Warren, Michigan – General Motors R&D has received funding for research into a special alloy that could potentially transform heat from a vehicle’s exhaust into mechanical energy.
The company received a US$2.7 million federal award that will help build a prototype using Shape Memory Alloy (SMA) that would generate electricity from the heat in automotive exhaust. The captured and converted energy could be capable of powering the vehicle’s stereo, power seats and air conditioning.
“When you heat up a stretched SMA wire, it shrinks back to its pre-stretched length, and when it cools back down it becomes less stiff and can revert to the original shape,” said Jan Aase, director of GM’s Vehicle Development Research Laboratory. “A loop of this wire could be used to drive an electric generator to charge a battery.”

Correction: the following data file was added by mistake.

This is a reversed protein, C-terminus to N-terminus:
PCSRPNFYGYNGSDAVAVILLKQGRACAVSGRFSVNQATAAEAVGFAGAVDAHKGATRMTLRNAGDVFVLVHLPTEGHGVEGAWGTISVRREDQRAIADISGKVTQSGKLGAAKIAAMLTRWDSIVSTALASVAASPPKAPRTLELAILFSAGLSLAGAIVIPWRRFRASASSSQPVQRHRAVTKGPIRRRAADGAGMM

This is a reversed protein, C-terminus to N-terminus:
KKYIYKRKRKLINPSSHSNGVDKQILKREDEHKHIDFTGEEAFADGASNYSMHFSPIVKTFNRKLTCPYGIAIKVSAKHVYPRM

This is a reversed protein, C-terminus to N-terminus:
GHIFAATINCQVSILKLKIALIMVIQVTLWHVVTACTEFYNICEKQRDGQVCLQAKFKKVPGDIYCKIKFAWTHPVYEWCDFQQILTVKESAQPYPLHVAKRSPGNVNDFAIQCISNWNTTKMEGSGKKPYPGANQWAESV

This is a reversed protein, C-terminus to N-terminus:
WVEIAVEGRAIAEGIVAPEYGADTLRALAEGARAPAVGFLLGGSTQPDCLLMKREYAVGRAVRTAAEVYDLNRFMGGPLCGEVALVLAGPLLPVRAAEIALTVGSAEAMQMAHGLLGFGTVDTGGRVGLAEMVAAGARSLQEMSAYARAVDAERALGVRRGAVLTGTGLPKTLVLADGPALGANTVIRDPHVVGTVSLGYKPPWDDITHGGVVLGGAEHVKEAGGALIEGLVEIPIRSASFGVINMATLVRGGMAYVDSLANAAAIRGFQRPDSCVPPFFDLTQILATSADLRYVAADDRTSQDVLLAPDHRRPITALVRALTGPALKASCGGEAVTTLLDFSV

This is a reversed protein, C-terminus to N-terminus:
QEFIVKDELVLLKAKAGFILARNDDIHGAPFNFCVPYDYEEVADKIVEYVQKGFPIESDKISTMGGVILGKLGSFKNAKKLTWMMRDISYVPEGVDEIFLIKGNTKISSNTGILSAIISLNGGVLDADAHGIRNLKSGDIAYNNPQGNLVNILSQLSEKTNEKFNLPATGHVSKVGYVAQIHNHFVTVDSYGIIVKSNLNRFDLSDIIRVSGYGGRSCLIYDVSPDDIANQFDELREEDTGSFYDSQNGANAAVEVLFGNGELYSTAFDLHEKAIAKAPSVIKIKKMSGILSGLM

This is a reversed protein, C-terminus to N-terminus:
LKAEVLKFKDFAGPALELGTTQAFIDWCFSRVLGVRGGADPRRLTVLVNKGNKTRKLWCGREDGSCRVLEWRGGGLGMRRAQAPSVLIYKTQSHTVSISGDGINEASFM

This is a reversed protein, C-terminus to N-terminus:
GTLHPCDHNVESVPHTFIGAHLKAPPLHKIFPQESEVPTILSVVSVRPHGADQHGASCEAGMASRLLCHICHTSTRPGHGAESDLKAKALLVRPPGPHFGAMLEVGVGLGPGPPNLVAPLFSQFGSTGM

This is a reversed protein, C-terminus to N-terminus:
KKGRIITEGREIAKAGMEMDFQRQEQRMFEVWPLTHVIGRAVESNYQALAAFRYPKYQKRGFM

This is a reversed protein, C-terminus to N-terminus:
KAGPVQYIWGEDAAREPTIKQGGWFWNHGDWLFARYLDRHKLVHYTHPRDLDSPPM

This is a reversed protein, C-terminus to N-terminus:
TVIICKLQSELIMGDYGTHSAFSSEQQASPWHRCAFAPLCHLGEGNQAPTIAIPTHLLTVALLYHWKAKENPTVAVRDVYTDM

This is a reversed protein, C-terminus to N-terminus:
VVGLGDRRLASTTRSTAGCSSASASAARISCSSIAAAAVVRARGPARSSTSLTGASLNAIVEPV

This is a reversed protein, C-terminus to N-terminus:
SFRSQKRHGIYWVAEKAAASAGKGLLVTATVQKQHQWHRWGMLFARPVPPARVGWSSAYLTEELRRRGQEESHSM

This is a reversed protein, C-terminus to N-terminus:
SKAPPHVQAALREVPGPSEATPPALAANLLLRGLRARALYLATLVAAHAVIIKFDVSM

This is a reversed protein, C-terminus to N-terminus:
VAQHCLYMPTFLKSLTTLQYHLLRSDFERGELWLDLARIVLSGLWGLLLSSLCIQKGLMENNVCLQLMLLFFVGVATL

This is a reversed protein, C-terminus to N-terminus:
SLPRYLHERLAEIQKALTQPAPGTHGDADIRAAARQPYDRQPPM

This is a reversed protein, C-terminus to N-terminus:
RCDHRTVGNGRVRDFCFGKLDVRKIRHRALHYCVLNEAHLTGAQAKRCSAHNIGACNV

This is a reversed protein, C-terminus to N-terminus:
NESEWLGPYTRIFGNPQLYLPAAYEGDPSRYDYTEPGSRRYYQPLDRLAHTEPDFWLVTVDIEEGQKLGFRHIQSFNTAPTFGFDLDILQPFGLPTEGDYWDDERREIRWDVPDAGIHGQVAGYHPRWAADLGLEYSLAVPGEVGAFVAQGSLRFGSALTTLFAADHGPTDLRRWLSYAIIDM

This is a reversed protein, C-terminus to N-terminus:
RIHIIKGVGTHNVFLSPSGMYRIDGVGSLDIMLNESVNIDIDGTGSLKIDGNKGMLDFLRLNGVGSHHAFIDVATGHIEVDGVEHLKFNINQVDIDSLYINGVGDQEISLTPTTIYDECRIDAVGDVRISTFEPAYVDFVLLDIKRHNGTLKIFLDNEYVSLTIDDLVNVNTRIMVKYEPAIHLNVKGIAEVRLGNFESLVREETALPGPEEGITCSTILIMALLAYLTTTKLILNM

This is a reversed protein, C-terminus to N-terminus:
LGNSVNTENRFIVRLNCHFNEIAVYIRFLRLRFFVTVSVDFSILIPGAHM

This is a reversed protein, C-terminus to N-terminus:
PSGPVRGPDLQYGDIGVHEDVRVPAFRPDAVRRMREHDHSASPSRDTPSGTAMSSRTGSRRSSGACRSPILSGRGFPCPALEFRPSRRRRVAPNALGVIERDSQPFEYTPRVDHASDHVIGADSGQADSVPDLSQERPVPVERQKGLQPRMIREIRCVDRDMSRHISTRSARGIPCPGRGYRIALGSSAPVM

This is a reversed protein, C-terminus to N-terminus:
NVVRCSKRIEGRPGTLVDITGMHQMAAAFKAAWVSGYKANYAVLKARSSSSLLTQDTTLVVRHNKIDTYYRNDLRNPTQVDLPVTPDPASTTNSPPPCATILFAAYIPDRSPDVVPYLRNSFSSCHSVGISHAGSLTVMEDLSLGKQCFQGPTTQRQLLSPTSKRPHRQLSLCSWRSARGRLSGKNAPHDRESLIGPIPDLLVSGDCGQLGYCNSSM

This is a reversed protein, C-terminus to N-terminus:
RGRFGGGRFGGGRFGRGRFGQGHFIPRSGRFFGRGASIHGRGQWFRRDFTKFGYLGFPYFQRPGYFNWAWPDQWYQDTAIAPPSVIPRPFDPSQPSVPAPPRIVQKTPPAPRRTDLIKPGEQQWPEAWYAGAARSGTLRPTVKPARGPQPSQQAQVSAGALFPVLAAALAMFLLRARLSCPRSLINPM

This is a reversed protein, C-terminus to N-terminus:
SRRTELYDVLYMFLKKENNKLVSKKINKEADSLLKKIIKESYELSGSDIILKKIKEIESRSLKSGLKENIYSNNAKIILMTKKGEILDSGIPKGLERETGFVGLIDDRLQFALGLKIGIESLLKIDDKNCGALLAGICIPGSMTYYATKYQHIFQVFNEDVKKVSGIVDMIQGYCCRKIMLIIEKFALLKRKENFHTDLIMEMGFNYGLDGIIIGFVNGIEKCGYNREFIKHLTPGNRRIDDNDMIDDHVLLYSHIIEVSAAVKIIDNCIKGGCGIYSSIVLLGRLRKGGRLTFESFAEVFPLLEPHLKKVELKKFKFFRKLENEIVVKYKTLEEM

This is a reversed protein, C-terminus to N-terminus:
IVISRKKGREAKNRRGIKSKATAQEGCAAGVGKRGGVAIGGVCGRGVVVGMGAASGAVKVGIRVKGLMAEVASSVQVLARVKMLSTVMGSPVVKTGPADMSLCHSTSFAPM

GM said it is too soon to identify a vehicle where this technology could work, but hybrid or conventionally-powered vehicles are possible applications.
“No one else anywhere in the world is doing this work as far as we know,” Aase said. “In a hybrid system, the electrical energy could be used to charge the battery. In a conventional engine, this could perhaps even replace the alternator without any load on the engine.” Aase said that the idea of an SMA heat engine has been around for 30 years, but the few devices that have been built were too large and inefficient to make it worthwhile.
The award is from the Department of Energy’s Advanced Research Program Agency, which distributed $151 million in grants. This was the only grant to an automaker. GM will work with HRL Laboratories, Dynalloy Inc., and the Smart Materials Collaborative Research Lab at the University of Michigan. It is expected that the partners will create a working prototype over the next two years.